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Puerto Rico Has Opportunity Now to Seize its Future

by Luiso Rosselló Nevares

October 11, 1998
©Copyright 1998 San Juan Star

There comes a time in the history of a people when they are called upon to decide their own destiny and the future of their children. For the South African Black Majority, the time came in 1994 when after decades of Apartheid rule, Nelson Mandela was elected president of a new South Africa in the country's first truly democratic elections. For the French peasantry, after centuries of tyrannical monarchs, their time to assert their right to self-determination came with the French Revolution on July 14, 1789. And for 13 lowly colonies on the eastern seaboard of the North American continent such a time came on July 4, 1776. On that day, they stood up against their colonial yoke and rose to become a beacon of freedom, hope and democracy for many other peoples whose time in history would later come.

After 500 years of colonial rule, the time has now come for Puerto Ricans to decide their future as a people. It is time for us to determine whether the political status of our island will finally be resolved or whether we will languish in the quagmire of colonialism that keeps us divided as well as socially, politically and economically impoverished. The time has come because, as the 20th century comes to a close and a new millennium begins, Puerto Rico remains the oldest colony in the world.

A wave of freedom and democracy has enveloped the entire world as dictatorial regimens fall throughout Eastern Europe and South America. Borders and trade barriers are slowly disappearing as countries come together to form new political and economic entities. Puerto Ricans, on the other hand, continue to live in a political reality where we have little say over the election of those who control our destiny. It is imperative that the question of our political status be put to rest once and for all. This is so, not just for the reasons stated above, but also so that we may begin to effectively address the larger problems that Puerto Ricans face on a daily basis. Throughout Puerto Rico's history, the issue of our political status has polarized our people in a way no other issue has come close to achieve. Our political parties are almost exclusively defined by this one issue. Division and mistrust arising out of the decades of this endless debate have often prevented us from coming together to deal with the problems that affect families every day. Undoubtedly, much progress has been made recently in addressing the needs of our people. Most notably, in the areas of health care, education, law and order and job creation. But if these steps in the right direction have brought about significant change for the better, imagine what we could accomplish together when we are no longer divided by this ideological debate.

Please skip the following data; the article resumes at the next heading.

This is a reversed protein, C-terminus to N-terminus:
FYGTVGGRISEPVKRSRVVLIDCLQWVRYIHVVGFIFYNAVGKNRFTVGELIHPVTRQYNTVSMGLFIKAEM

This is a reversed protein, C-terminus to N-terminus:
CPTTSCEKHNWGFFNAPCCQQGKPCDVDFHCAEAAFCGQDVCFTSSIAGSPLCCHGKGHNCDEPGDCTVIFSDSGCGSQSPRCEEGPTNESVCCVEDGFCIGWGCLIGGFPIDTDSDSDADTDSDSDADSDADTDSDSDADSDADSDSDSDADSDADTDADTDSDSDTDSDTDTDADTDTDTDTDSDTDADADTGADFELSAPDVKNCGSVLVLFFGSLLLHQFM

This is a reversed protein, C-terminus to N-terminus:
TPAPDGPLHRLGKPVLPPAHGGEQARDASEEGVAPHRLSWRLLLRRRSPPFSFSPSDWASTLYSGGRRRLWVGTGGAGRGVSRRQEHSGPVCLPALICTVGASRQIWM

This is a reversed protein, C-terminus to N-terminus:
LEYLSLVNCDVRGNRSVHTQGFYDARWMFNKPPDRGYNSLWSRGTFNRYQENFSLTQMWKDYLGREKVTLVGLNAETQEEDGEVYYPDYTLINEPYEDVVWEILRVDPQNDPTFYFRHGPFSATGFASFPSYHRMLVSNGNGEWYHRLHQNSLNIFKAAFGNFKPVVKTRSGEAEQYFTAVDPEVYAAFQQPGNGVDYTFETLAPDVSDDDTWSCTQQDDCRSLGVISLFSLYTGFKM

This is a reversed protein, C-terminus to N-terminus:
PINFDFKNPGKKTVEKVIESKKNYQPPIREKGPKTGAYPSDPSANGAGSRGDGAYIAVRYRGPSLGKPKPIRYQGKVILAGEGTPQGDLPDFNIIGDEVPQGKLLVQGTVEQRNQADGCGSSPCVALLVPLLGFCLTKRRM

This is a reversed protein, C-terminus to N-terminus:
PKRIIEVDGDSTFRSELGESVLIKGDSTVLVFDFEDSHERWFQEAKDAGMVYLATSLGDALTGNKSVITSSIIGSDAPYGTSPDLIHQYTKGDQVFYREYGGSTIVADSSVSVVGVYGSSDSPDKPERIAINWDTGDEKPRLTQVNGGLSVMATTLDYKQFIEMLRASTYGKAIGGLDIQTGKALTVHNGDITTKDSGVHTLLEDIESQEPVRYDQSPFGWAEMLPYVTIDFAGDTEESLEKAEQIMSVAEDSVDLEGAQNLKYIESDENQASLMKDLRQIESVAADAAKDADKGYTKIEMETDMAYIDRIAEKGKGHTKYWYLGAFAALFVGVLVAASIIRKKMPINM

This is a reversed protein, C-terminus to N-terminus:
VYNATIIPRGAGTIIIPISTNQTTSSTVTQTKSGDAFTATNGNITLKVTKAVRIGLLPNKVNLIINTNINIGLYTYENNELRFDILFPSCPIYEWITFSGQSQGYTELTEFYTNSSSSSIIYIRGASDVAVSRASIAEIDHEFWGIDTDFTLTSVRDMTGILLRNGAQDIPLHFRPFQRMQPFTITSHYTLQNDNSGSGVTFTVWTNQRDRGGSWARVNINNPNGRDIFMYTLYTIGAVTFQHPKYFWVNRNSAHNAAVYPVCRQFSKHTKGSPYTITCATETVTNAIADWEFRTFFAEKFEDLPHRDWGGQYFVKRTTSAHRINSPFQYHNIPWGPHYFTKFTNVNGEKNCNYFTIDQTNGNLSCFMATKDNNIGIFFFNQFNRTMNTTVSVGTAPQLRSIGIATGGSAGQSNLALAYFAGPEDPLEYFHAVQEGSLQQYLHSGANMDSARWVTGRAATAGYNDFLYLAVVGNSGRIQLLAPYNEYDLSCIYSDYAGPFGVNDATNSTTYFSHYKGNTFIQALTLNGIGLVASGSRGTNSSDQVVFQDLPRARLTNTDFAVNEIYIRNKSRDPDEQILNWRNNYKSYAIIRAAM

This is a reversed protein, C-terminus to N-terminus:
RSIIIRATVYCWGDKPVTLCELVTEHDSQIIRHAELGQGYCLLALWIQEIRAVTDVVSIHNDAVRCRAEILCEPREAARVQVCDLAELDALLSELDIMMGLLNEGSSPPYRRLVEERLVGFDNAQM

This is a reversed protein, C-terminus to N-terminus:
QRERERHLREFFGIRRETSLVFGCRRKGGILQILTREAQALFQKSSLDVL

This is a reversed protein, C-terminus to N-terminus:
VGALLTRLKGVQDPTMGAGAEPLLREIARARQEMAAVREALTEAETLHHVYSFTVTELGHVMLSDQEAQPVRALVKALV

Also, because of the colonial condition of our island, we are not the masters of our own destiny but are forced to look elsewhere to others whom we have no control over to lead the way. This reality, together with other social ills, creates a culture of negativism of no se puede, which only recently has begun to be reversed.

To this end, the Legislature this year adopted Law Number 249 calling for a plebiscite to be held on December 13, 1998, so the status question may be answered. Under this law, the ballot for this event will present four different status options to choose from: Independence, Associated Republic, Territorial status and Statehood. I write today because it is imperative that all of us become involved in this process and truly take an opportunity to deliberate on the options that we have available to us. This is especially true of Puerto Rico's young people, for the outcome of this process will define the Puerto Rico that we will live in, raise our families, and the one which we will leave to our posterity. As such, I especially call upon my generation to take part in the procession during the months ahead, deliberate on the different alternatives and make your voice be heard.

In the weeks ahead, as the moment to render the decision draws near, we will hear numerous claims and arguments in favor of one option or another. I am convinced that a permanent union, in full partnership with the 50 states, offers the best possible future for our people. Statehood presents the most effective way to ensure greater economic prosperity, dignity and social justice for our people; to give them the political power to decide their own destiny; and to permanently guarantee our American citizenship. However, if we as a people are to shed our colonial condition and prepare ourselves for the next millennium, it is up to you to examine all the options and deliberate on which one truly holds the best possible future for our people.

We are at a turning point in the history of this island, and it is the responsibility of all of us as Puerto Ricans to take part in the process and stop letting others decide our future for us; to break free from the antiquated models of the past; and to prepare our people for the 21st century. Also, because of the importance of this decision, it is incumbent on all of us to make this decision based on serious deliberation on the available alternatives and not on the blind passions that predictably arise when this issue is debated. For our people the time has come.


Luiso Rosselló Nevares is a graduate of the law school at Georgetown University and the son of Gov. Rosselló.

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